Medical requirements are less vigorous and your GP can sign your medical declaration.

The following is included:

  • 32 hours flying
  • 22 hours dual flying instruction including 1 hour of instrument appreciation
  • 10 hours solo including 4 hours of cross country flight.
  • Navigation skill test
  • Solo qualifying cross country flight (100nm with two stops)
  • General skill test.
  • 6 theoretical knowledge exams including; Air Law and Operational Procedures; Navigation and Radio Aids; Meteorology; Aircraft General and Principles of Flight; Human Performance and Limitations; Flight Performance and Planning.
  • Flight Radiotelephony Operator's Licence (FRTOL).
  • Medical declaration from GP or JAR-FCL Class 1 or 2 Medical Certificate.

EASA Private Pilots Licence (PPL)

This licence has many privileges and is recognised throughout Europe. It allows flight during the day in good weather but additional ratings can be added to this licence for flights at night and in poor weather when the pilot needs to fly by sole reference to flight instruments.

A higher standard of medical fitness is required for this licence and the medical certificate can only be issued by an Aeronautical Medical Examiner.

The following is included:

  • 45 hours flying
  • 25 hours dual flight instruction including 2 hours of stall awareness and spin avoidance and also sufficient instruction in instrument flying to enable control in Instrument Meteorological Conditions (IMC) in order to return to Visual Meteorological Conditions (VMC).
  • 10 hours solo including 5 hours of cross country flight.
  • Solo qualifying cross country flight (150nm with two stops)
  • 9 theoretical knowledge exams including: Air Law, Aircraft General Knowledge, Flight Performance and Planning, Human Performance and Limitations, Meteorology, Navigation, Operations Procedures, Principles of Flight, Communications.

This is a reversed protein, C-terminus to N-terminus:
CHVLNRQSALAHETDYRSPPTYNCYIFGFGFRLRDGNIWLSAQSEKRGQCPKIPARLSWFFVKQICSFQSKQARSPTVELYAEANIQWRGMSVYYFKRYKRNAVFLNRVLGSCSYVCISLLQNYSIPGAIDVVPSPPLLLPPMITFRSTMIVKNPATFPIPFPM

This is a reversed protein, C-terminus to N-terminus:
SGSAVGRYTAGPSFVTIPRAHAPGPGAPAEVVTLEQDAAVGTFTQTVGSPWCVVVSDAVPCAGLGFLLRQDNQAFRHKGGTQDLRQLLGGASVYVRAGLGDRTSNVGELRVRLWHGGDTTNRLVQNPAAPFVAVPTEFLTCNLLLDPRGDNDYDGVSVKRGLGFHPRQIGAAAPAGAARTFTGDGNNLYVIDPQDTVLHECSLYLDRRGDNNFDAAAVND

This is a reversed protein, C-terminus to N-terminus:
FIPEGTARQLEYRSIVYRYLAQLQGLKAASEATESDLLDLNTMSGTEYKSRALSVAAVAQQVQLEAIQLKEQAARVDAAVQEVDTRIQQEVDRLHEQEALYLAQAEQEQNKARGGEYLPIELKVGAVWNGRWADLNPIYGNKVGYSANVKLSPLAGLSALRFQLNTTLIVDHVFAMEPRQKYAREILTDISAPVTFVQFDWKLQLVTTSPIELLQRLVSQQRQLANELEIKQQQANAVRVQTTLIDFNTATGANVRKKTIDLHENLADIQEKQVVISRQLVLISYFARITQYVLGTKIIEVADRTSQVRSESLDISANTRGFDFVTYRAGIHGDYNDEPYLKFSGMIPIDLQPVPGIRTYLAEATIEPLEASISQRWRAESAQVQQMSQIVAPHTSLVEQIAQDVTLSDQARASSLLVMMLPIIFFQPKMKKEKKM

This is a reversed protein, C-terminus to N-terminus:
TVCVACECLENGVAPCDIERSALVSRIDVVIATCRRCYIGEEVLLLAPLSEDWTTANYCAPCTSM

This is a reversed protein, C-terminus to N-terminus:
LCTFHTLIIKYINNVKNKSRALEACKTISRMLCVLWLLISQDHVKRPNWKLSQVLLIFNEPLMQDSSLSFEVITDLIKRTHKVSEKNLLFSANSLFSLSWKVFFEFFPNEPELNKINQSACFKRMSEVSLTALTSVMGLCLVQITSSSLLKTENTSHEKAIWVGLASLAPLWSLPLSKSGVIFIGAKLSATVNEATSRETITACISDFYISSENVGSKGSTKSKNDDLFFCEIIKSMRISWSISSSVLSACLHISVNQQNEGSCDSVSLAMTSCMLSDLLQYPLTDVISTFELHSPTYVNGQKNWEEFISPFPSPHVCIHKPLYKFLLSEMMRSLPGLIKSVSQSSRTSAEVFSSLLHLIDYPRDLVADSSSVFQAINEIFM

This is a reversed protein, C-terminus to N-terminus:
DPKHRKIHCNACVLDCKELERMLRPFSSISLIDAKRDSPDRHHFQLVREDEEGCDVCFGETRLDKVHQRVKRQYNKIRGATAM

• Flight Radiotelephony Operator's Licence (FRTOL).
  • EASA Class 1 or 2 Medical Certificate.
  • Skill test

CAA IMC Rating (Instrument Meteorological Conditions)

This rating allows pilots to fly in poor weather and reduced visibility. It is a national rating and can only be used in UK airspace.

Many PPLs add this rating to their licence as insurance against being caught out in bad weather but it is also a good step towards achieving the coveted full instrument rating which allows flight in any airspace.

Our training includes:

  • 15 Hours Dual Instrument Flying
  • 1 Written Exam
  • 1.5 Hour Flight Test With An Examiner
  • Ground School

The course is made up of instrument flying (Full and Limited panel) but can be divided into:

  • Aerodrome departure procedures
  • En-route navigation. (ADF, VOR, DME, SSR)
  • Holding procedures (ADF)
  • Instrument approach procedures (SRA, ADF, ADF/DME, ILS, ILS/DME)
  • Emergency procedures. (Recovery from unusual attitudes, position fixes, missed approaches and bad weather circuits)

EASA Night Rating

This rating allows flight at night and again many pilots add this to their licence as insurance in case a delay causes them to be flying after sunset. It is also a fascinating experience to be in a light aircraft at night.

Our night qualification includes:

  • 5 hours flying (total)
  • 3 hours dual
  • 1 hour dual night navigation
  • 5 take-offs and 5 full-stop landings (solo)
  • 3 hours ground school with an instructor